- What is an "Agunah"?
It is a Hebrew word that literally means 'anchored' and which is used in Jewish
to describe a Jewish woman
who is essentially chained or "anchored" to her marriage
against her will.
The core of the problem:
For a Jewish divorce to be effective, Jewish law requires
that a man grant his wife a Get (a Jewish writ of divorce) of his
own free will.
If he chooses not to grant her request, or if he sets conditions, even if there
is probable cause, the court cannot grant the Get in his stead.
- Why is a Get
It is important particularly for women as without a Get a woman
cannot remarry and any children she might have with another man, even if he is
single, would be considered a Mamzer (a child born as a result of a
forbidden relationship) and as such the child is barred from marrying another
fellow Jew forever!
It is important to note that men too need their wives to agree to receive the Get
before the divorce can be final, but in their case there are loopholes that
enable them to remarry that are not available to women such as a "heter
100 rabbanim" (a special permit of 100 Rabbis that allow a man to
marry without his wife having agreed to receive the Get ) in addition to
the fact that any children a married man would have with a single woman are not
considered a Mamzer or illegitimate in any way.
- Why is the issue of a Jewish divorce relevant
All Jewish women – and men - who marry traditionally,
according to Orthodox Jewish Law/ Halacha, both in Israel and throughout
the diaspora must have a Get to end their marriage in the eyes of Jewish
Law, a civil divorce – where it exists – is not considered a divorce.
- What is a
prenuptial agreement to minimize Get refusal?
This is not a financial agreement although it can be part of a financial
prenuptial. This is an agreement signed before marriage that was developed in
order to create a financial incentive to give (and receive) the Get,
thus minimizing the occurrence of Get
refusal. According to this agreement, if the husband refuses to give the Get,
he is obligated to pay increased spousal support to his wife until he gives her
a Get (and if the wife refuses to accept the Get she too can be
obligated to pay her husband a monthly sum until she agrees). This type of
agreement obligates the couple both in a contractual-legal manner and by
Jewish law as well as giving the Rabbinical Courts legal authority to act as
arbitrators in the case.
- Why do you need this
agreement if you have a Ketubah?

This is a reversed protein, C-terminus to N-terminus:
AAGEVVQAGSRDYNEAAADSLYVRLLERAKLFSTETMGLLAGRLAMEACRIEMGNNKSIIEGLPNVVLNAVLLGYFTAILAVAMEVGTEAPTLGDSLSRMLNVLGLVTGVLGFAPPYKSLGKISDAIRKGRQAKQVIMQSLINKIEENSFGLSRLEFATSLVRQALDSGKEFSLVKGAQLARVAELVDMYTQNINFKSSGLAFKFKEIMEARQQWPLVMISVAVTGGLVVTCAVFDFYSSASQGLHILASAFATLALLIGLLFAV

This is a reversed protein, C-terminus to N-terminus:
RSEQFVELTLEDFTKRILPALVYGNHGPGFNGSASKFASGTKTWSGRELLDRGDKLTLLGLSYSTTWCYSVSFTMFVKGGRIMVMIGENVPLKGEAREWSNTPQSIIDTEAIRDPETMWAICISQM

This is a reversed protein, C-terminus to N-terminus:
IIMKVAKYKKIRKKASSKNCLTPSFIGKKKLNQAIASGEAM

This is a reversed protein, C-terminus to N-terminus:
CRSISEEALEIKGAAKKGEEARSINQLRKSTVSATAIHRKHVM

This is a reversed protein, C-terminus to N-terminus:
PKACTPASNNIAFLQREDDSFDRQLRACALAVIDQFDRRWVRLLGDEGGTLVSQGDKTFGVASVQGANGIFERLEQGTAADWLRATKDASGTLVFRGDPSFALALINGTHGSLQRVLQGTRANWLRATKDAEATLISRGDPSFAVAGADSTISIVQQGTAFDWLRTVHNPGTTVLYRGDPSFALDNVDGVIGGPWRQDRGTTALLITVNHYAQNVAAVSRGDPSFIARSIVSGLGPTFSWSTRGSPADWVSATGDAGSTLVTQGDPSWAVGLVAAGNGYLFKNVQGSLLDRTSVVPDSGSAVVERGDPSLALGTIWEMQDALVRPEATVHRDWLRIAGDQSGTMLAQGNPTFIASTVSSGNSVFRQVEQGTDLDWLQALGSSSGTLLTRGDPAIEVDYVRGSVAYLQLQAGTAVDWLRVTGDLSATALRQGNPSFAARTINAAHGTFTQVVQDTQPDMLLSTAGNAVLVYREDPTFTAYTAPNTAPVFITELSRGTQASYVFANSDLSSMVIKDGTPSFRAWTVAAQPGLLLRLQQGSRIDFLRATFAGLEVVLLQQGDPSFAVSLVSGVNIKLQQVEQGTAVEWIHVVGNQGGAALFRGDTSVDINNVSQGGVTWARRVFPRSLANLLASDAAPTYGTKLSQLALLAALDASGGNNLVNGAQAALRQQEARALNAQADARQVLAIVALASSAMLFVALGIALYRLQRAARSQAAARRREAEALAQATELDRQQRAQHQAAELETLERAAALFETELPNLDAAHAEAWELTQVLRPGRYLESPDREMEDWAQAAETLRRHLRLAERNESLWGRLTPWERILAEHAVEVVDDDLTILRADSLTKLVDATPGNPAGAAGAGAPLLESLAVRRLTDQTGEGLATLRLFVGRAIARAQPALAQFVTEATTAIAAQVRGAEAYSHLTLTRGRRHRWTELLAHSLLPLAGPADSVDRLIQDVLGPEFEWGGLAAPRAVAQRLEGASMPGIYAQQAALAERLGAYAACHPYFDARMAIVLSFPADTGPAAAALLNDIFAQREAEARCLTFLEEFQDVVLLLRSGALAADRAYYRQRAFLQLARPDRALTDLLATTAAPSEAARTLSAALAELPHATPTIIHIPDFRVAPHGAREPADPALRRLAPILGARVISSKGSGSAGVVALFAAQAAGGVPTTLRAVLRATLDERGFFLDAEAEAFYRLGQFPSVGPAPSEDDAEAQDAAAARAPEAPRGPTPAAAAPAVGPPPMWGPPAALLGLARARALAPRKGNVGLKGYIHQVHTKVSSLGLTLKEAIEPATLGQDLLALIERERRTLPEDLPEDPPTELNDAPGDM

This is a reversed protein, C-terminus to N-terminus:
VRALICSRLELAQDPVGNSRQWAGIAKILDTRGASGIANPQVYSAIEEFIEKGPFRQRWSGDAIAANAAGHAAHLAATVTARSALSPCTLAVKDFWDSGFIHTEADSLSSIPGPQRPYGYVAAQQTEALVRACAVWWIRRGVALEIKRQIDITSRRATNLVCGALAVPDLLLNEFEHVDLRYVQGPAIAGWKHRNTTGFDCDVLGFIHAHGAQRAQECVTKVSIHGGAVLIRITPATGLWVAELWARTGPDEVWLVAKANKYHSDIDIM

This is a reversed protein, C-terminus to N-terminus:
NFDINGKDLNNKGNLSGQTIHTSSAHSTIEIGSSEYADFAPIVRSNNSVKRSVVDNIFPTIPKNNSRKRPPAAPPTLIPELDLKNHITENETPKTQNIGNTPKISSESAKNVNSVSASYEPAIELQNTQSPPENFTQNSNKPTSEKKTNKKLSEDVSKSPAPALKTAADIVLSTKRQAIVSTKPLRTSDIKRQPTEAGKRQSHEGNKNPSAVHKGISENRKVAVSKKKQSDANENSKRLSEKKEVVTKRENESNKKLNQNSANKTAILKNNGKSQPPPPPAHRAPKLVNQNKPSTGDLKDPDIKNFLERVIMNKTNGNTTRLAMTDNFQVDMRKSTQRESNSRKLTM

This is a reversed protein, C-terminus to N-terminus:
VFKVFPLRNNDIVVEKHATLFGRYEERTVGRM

Indeed the original purpose of the traditional ketubah and the prenuptial agreement to
avoid Get recalcitrance are similar –to protect the traditionally weaker
partner in the marriage – the women. The Ketubah was a bulwark against men
hastily divorcing their wives as it entitled the woman not only to financial support
during the marriage but also to a significant lump sum post-divorce. Today,
this document no longer protects women's modern financial rights- as they are bread
winners in their own right - and it is not relevant when women initiate the divorce
Throughout Europe, although religious marriage is not obligatory,
most Jewish couples marry in a traditional Orthodox ceremony. The
problem is that in the diaspora, the Orthodox Rabbinical Courts have no
jurisdiction on the issue unless the couples contractually agree to give them
authority. This prenuptial agreement gives the Rabbinical court authority
whereas the Ketubah does not.
- What is in this prenuptial agreement?
The prenuptial agreement is a monetary
agreement, designed to both speed up the process of a Jewish divorce and avoid Get
refusal as well as basing the process on values of mutual respect, fairness and
Some of the main points of this agreement are:
(1) The obligation to pay the monthly sum only starts running after
one spouse seeks a divorce and informs the other in writing and a period of X
months pass without the granting of the Get.
(2) The monetary component of the agreement adopts the legal
arrangement of equitable distribution of property. This takes effect regardless
of whether or not the Get is refused.
(3) Some agreements also encourage marriage counselling.
- What barriers might
exist to couples signing such agreements?
-We do not need this
agreement because we love each other;
- We do not want this to spoil
-My boyfriend/his parents
will think I don't trust him to do the right thing;
-We will never hurt each
-It is not legally/Halachically
- Why should we sign this
It is a form of insurance, like
a seatbelt, that we might not necessarily make use of, but which demonstrates
the safeguards to protect the partners of a marriage from each other in the
case of separation resentment.
Couples who sign the
prenuptial agreement to avoid get recalcitrance are less likely to reach the
point of Get recalcitrance at the time of divorce.
The signing of this type of
agreement is a declaration that your marriage will be based on the principles
of equality, love, trust equality and mutual respect.
Education – you may not
need it – but if you turn it into a norm, others that may need it will also
- Why is the prenuptial
agreement only a partial solution?
-A financial agreement does
not resolve the issue of the personal status of the couple. Giving the Get is
still dependent on the good-will of the man.
-Where the recalcitrant
spouse is insolvent – the agreement does not provide an incentive;
-The agreement does not
resolve the plight of the classic Agunah – the woman whose husband is
unable or incapable to give her a divorce (in a coma, mentally unfit, etc.) or
his whereabouts are unknown;
- How do you choose a prenuptial
-Ask your Rabbi;
appropriate legal advice;
-Turn to non-profit
organizations that provide assistance;